The title of this post almost sounds like the name of an alt-folk band, but it’s actually just a plain title for a seasonal holiday, a holy bonfire, and an amazing tree. A large part of my work within mythology involves restoring our ancient mythic knowledge about the natural world.
Archaic and ancient myths still hold clues that we held the greater natural world as sacred. May 1 offers another opportunity to understand how the cycle of the Sun and a festival honoring the Great Goddess are linked. May 1 is the date of Beltane; an old Celtic holy day that reflects an ancient holy day celebrating a solar marker and the regional goddesses of love, sexuality, fertility, and life. These holy days (holidays) were held throughout Europe. Traditionally, both Beltane and May Day have been outdoor celebrations which may include bonfires, feasting, and dancing along with abundant flowers decorating a maypole, people, and houses.
The Sun’s position in the sky and the exuberant flowering of a particular tree, the hawthorn, are key to understanding this holiday. May Day celebrates the Sun’s position of being equidistant in the sky between the spring equinox and the summer solstice points. This ecliptic midpoint of 45° marks May Day or Beltane as a “cross-quarter” day (as are August 1 /Luġnasaḋ, All Hallows Eve / Samhain, and February 1 / Imbolc).
The lovely May tree
Hawthorn (Crategus laevigata or monogyna) grows to 15’, possesses sharp thorns, and bears abundant flower clusters that bloom at the end of April and the start of May. Hawthorn bark is white and blossoms range from white or cream to pink or red. Later, the hawthorn bears bright red fruit shaped like apples or large eggs. Hawthorn is native to Europe, Western Asia, the Mediterranean, and Northern Africa and the mythologies of these regions reflect it. Just like the hawthorn, two predominate colors of goddesses in these regions are red and white.
Blooming hawthorn branches were the prominent flower decorating the May Day maypole, and May Day garlands for homes. Classical Greeks and Romans regarded the hawthorn as a symbol of hope, happiness and protection. Hawthorn blossoms were associated so often with love, desire, happiness, and good fortune that they simply became known as the May flower. And, yes, the Mayflower, the ship that carried the Puritans to America, was named after hawthorn blossoms.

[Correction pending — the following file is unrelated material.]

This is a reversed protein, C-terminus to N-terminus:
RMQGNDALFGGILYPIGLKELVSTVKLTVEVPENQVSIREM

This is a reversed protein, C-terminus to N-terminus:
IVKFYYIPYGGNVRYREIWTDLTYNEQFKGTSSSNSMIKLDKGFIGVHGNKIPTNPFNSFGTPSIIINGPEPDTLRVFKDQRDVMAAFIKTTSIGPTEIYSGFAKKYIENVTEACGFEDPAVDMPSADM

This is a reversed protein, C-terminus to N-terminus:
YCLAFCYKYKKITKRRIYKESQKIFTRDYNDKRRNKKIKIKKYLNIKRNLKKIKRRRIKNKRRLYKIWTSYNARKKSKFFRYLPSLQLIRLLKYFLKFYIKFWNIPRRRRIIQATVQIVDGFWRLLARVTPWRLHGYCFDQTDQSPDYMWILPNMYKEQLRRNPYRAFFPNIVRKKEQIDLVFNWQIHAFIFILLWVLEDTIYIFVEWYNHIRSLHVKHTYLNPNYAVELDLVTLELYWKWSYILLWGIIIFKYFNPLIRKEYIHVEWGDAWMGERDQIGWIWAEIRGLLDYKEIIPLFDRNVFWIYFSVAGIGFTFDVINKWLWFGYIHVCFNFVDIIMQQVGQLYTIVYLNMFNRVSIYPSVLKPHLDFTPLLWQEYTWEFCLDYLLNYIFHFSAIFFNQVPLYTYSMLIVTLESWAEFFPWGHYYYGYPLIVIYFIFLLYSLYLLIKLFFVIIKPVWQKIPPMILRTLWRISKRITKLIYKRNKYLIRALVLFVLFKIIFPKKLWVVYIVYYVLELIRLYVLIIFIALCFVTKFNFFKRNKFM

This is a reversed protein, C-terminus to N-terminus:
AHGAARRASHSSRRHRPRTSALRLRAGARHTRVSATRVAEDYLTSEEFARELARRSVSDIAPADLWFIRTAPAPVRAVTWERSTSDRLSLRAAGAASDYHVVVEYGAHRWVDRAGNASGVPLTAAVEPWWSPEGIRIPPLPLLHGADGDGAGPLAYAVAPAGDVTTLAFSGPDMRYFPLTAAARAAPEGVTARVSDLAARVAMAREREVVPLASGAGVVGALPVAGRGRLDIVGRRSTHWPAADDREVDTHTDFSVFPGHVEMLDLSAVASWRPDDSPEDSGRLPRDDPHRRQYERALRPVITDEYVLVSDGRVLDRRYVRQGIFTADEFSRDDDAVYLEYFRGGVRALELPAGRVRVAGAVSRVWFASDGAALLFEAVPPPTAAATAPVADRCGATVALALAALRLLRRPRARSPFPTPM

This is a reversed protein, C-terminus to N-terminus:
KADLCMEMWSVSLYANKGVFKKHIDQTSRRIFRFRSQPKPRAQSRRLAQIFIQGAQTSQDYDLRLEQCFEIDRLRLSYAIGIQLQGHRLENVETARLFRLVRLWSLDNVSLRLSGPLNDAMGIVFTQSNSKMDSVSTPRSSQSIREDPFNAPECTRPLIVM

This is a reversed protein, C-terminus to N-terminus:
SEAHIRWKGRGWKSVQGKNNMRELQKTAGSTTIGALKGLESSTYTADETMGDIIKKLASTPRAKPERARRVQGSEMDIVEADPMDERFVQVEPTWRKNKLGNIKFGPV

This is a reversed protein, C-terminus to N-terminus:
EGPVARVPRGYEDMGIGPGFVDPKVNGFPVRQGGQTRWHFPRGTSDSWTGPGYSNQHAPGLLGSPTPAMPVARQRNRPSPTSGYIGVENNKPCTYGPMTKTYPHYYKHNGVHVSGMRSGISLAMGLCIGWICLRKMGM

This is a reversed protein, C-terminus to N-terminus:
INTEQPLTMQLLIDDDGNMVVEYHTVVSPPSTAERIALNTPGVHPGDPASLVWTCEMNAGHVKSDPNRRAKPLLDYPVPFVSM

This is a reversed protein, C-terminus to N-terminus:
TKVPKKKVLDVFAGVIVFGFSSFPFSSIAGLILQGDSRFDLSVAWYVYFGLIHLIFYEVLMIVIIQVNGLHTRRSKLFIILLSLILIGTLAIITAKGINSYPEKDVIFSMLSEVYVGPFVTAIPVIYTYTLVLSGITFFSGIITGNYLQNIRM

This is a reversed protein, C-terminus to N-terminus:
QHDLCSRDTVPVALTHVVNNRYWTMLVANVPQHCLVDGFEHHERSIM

The May Day holiday also reflects our archaic reverence for trees. Humans have regarded trees and groves of trees as sacred for millennia. Regarding the hawthorn, it was part of a select number of trees that comprised the Celtic tree alphabet. It marked the month of Huath and stood for the letter “H.” The name given to sacred groves is nemos (Gk.) after the goddess of memory, Mnemosyne.
The goddess of summer, who may have also represented specific trees, had many names depending upon the region where she was worshipped: Flora, Olwen, Auxo or Auxesia, Àine, Aestas, Maia, Bloudewedd, and more. In ancient Ireland, death was the penalty for the unlawful felling of a sacred grove. Similar laws regarding sacred groves were evidently widespread. The goddess Nemesis was invoked to wreak divine vengeance upon persons who committed crimes against a sacred tree/grove or other taboos.
Kings and queens of old may have been crowned with hawthorn branches. Neimhead means “nobility or sacrosanctity [and] was applied to kings or chieftains, poets, and groves” in ancient to medieval times. Myths relating to kings and queens whose beds are trees range from ancient times such as the Odyssey or Inanna and Gilgamesh to the various Grail legends in medieval times.
Beltane and ardent ardor
Beltane is a Celtic version of May Day. It honors the cross-quarter day and the start of summer. Beltane celebrations, both now and in ancient times, center on large bonfires. Etymologically, Beltane means “white fire.” It derives from the Gaelic bealltainn and the Old Irish Bel(l)taine. The “Bel” of Beltane arises from PIE *bhel and Sanskrit bhrajate both meaning “shining white.” The “tainn” means fire.
In the celebration of May Day / Beltane, this “white shining” is both literal and metaphorical. This “white shining” refers to the hawthorn tree. White-barked hawthorn wood burns very hot—hot enough to melt pig iron. It literally gets white-hot. Metaphorically, May Day has always led the season of another kind of heat, the heat of desire and love. May Day celebrated sexuality, the beauty of the blossoming world, and joyousness. An old-fashioned word that describes feeling desire or passion is ardor. Being ardent in love gives someone that “burning love” feeling Elvis Presley sang about. You may not burn as hot as hawthorn, but you might include them in a special personal ceremony. Hawthorn blossoms have been a favorite for wedding bouquets and corsages both in the past and in the present.
Hawthorn has yet another connection to our human hearts. Hawthorn berries are a cardiotonic. Packed with potent antioxidants, hawthorn berries can strengthen the heart, lower blood pressure, and possibly, lower levels of blood fats. When we lived much closer to the land and knew not only the Sun’s position in the sky, but the medicinal benefits of the plants and trees around us, the hawthorn would be regarded as life-sustaining. Blooming at the start of summer and, often, the start of new love entering our hearts, the hawthorn symbolized the joy and hope of the season.